Via already released a Nano X2 processor which is a dual-core implementation of its Isaiah architecture, built on TSMC's 40-nm chip fabrication process. Now the plan is to take that to QuadCore using a pair of Nano X2 chips on a single package.
The cunning plan is that this will be cheap and offer a low-power CPU to those who want one.
Tech Report said that there will be a single model QuadCore, with the interesting title of L4700.
This will manage 1.2GHz. However it will need 27.5W to run. It has a front-side bus speed of 1333MHz and a total of 4MB of L2 cache.
While this sounds rather dull, Via is offering something called Adaptive Overclocking, which isn't.
Adaptive Overclocking means you can push the CPU dynamically to 1.46GHz if you have enough electricity. It works a bit like Turbo Boost.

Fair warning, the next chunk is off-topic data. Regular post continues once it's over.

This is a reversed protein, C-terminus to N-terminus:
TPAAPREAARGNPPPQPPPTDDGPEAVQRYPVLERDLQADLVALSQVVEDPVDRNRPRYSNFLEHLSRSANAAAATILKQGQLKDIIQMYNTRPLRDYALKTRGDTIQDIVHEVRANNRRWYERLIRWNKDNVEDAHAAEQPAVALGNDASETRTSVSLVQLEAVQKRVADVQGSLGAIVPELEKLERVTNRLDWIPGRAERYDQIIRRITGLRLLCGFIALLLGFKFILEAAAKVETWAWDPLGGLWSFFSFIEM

Also interesting is that QuadCore is basically two separate chips, each with dual cores and any dynamic power and frequency management happens on the chips.
Idle cores will drop to lower frequencies and voltages, and clock gating will kick in to save power.
QuadCore uses Via's "V4" front-side bus technology and is instantly compatible with Via's existing chipset and motherboard infrastructure. Via has said that the QuadCore won't enter production until the third quarter of this year.
It is being peddled to netbooks and low-cost desktops, small-form-factor PCs, and mini servers.
The advantage that Via has is that it is competing with Brazos and Intel's Atom which only have two cores. Via can offer a low-cost quad-core option. While it eats a bit more power than the Brazos and the Atom, it could do well in small cheap laptops.